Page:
Initiative aims to reduce girls' school drop-out rate by spreading menstruation awareness

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Mumbai: An initiative by a non-profit organisation in Maharashtra aims to remove social and cultural stigma associated with menstruation, one of the factors contributing to the high school drop-out rate among adolescent girls.

Under `Ujaas', an initiative launched in collaboration with the state government, awareness sessions are conducted at government schools.

As many as 20 percent of girls drop out of school on reaching puberty due to lack of menstrual hygiene facilities, which also contributes to school absenteeism, said Ujaas founder Advaitesha Birla.

"According to reports, it is estimated that 23 million girls drop out of school annually due to menstruation-related issues. We feel that increasing awareness, accessibility and affordability will help reduce the drop-out rates, especially in rural areas," she told PTI earlier this week.

The initiative has been launched by the Aditya Birla Education Trust.

Lack of awareness on menstrual hygiene leads to infections and reproductive health issues, menstrual disorders, psychological distress, pregnancy complications among others, Birla stated.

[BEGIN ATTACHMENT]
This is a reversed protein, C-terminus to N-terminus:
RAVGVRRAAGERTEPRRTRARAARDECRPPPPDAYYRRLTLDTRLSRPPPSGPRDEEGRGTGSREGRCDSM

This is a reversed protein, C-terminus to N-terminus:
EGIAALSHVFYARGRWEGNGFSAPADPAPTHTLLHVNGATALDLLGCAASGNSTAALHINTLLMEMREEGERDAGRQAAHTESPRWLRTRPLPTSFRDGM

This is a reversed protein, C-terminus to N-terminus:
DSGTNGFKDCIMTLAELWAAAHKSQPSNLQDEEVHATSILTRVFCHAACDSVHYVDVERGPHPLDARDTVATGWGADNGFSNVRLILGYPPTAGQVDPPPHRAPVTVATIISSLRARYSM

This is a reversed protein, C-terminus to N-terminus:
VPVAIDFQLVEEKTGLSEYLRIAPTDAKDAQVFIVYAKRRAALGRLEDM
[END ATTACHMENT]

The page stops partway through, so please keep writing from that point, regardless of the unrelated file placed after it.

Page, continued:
"Many girls don't even know what menstruation is until their first period, which we found early on to be a significant gap in knowledge. We aim to create a supportive and positive ecosystem involving girls, parents, community members, teachers, and boys. We address affordability and accessibility by distributing sanitary napkins for free, ensuring girls have the resources they need once they are aware," she said.

"We have permissions from the SCERT (State Council of Educational Research and Training) and are working towards getting approvals for more schools. This shows the government's interest in supporting this initiative," Birla added.

In many cases, schools and local communities are initially not willing to allow awareness sessions to be held due to the stigma associated with menstruation, she noted.

"People are reluctant to have these sessions, often citing previous efforts or other priorities like exams. Social and cultural hurdles make girls very shy to talk on this subject. Once we overcome the initial resistance, we see significant progress. Both principals and teachers often acknowledge the positive impact of our sessions," Birla added.

In collaboration with the Bill and Melinda Gates Foundation, Ujaas has also started a production unit for reusable sanitary napkins at Jalna in central Maharashtra.

"We have begun training women and we now have a fully functioning production unit with 25 self-help group women in Jalna. We are planning to expand this model to other parts of the country once we establish and see how this unit is working," Birla said.